Taking high levels of concentration as a given adopts the technocratic standards of the bureaucrat, like the CRTC which states that its goal is to promote “as much diversity as is practicable“. The last term is entirely procedural, rather than normative. Compare ‘as much diversity as practicable’ with the standard I introduced above regarding the need to strive fro the maximum range of voices and freedom of expression possible.
The CRTC eschews Facts because it refuses to do much of its own original research. It’s feelings about norms and values are even more suspect. Indeed, even the old sign hanging over it’s front door, at least it’s web page, “regulation in the public interest” disappeared from all public documents sometime in late 2009. The regulator, in sum, has intentionally fenestrated itself in terms of both Facts and Norms, suggesting that not only is it poorly equipped but not all that interested in doing the job at hand.
Conservatives like to desparage this kind of talk as “aspirational language”, or words that convey some sense of how things might be or what’s worth striving form. Liberal fantasies, they smirk.
Umm, I think we should talk about what we want. That, in some ways, is what democracy is all about, organizing, talking, and translating into action some notion of what we want, not in all domains, but in those that constitute the ‘networked digital agora’, yep, we wanna talk.
Until we learn how to talk about and reconcile both the Facts on the ground with the ‘Norms’ conveyed through the language we use, as one of my fav social theorists/philosphers, Jurgen Habermas (and after The Structural Transformation of the Public Sphere, for you insiders) might put it, we will be forever unable to properly deal with the questions before us.
But back to the more immediate question at hand, and my fourth suggestion in terms of dealing with problems that, if not endemic, certainly seem to crop up with regularity in Canada’s telecom-media-Internet industries.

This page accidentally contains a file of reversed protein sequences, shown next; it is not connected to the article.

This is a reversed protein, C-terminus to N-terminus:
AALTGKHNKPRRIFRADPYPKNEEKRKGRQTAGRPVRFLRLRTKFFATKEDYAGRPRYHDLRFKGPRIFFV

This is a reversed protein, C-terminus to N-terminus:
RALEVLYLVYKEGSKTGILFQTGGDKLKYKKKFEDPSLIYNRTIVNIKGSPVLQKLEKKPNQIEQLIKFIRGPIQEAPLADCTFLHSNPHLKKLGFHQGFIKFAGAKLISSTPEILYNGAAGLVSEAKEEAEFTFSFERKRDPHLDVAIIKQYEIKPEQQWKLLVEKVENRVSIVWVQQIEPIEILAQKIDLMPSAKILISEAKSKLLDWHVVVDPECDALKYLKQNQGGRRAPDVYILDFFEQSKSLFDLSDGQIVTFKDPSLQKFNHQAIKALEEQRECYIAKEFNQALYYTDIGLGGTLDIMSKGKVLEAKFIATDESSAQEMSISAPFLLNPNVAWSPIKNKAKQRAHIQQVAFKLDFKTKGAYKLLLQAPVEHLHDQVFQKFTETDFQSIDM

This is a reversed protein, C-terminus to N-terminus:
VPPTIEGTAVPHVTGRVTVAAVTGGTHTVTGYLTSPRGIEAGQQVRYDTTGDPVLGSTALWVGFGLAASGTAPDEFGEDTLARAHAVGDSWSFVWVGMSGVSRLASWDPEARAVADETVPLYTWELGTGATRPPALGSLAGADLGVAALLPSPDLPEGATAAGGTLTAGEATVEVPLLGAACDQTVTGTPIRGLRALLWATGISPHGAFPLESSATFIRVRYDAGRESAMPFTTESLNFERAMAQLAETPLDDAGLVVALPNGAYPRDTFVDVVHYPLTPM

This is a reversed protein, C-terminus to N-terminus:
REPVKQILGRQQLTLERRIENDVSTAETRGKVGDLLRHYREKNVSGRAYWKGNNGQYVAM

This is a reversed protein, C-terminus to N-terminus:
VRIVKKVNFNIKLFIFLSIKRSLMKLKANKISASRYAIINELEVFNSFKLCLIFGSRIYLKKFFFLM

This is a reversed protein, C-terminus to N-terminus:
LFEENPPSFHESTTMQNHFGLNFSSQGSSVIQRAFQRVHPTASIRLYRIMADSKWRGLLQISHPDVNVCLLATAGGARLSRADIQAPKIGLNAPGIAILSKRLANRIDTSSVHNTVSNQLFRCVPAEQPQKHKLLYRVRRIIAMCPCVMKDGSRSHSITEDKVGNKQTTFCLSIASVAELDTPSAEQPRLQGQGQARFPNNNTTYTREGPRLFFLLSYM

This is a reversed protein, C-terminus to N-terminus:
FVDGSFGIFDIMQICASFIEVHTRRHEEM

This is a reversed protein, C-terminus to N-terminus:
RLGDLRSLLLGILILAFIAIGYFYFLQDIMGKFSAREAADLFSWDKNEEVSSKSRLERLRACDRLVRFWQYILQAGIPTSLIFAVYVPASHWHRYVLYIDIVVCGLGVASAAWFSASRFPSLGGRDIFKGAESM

Bell got caught screwing people over and that’s a great deal. Slimy behaviour, however, can occur equally in markets that are topsy turvy with ruinous competition or heavily concentrated. In the case at hand, I’d say we have slimy behaviour by Bell and Rogers for two years running in highly concentrated markets. We need to think about that fact with eyes wide open, then decide what we wanna do about it.
And to this end, I would say that the Competition Bureau and CRTC should, after the latter in particular radically rethinks its raison d etre and way of doing things, work together on studying telecom-media-Internet markets in Canada and pick a course of action. The ‘maximum reliance on market forces’ mantra foisted upon the CRTC by Cabinet Directive from the Conservative Government in 2006 has gotta go.
Things cannot proceed on the terms now taken for granted but at the very least must take as a minimal model the congenial hand-in-hand approach taken by the Dept. of Justice and the FCC in the US in the recent approval of cable giant Comcast’s take-over of NBC-Universal. Some, indeed many, still refuse to accept this as a good deal, including FCC Commissioner Michael Copps, who wrote a scathing rebuke of the approval.
By Canadian standards, however, the Comcast NBC-Universal decision, truly is a ‘beacon of hope’ compared to the standards that we have now. To see the Competition Bureau and CRTC walk hand-in-hand with a real sense of the ‘facts’ on the ground and the values of the most open and democratic communication and media system possible clearly in sight would be a really decent place to start.